Students from Japan and South Korea come together at memorial service for Korean A-bomb victims

by Junji Akechi, Staff Writer

On August 5, a memorial service for Korean A-bomb victims was held in front of the Monument in Memory of the Korean Victims of the A-bomb in the Peace Memorial Park in downtown Hiroshima. While the divide between the Japanese government and South Korean government has deepened and begun to affect exchange programs between sister cities in Japan and South Korea, among other activities, about 20 university students from the two countries sang a Korean children’s song for Korean A-bomb victims.

The memorial service, organized by the Hiroshima Headquarters of the Korean Residents Union in Japan (MINDAN), was attended by about 300 people, mainly bereaved family members of the victims and people concerned. Lee Young-jun, the leader of the group, placed the register containing the names of 2760 A-bomb victims with the additional names of 14 people whose deaths were confirmed over the past year, into the monument. He said, “We will not forget the mortification and sorrow of those who were forced to live a hard life due to the atomic bombing. We will eliminate nuclear weapons on the Korean Peninsula, help peace to take root, and make efforts to promote friendship between South Korea and Japan.”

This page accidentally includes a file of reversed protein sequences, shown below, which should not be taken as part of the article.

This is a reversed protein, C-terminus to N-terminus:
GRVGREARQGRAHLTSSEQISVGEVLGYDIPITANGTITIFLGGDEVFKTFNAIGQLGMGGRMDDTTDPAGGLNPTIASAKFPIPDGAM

On August 5, students from Korea University (Seoul), Waseda University (Tokyo), and the Hiroshima University of Economics (Asaminami Ward, Hiroshima), as part of an exchange program between Japan and South Korean universities, took part in the memorial service and dedicated a flower wreath to the monument. Togther they sang “Spring of Hometown,” a classic children’s song in South Korea which depicts hometown scenery and memories.

Lee Jung-jae, 19, a sophomore at Korea University, said that they could step beyond national borders to share the view of facing the violence of war by consoling the spirits of the Korean A-bomb victims together. The students are scheduled to participate in the exchange program until August 7, and a discussion on issues involving history, among other themes, is also scheduled. Hiroki Ooga, 22, a senior at Waseda University, stressed, “I believe that even when our national governments are at odds, we can come to a shared understanding over history as friends if young people talk face to face and heart to heart.”

(Originally published on August 6, 2019)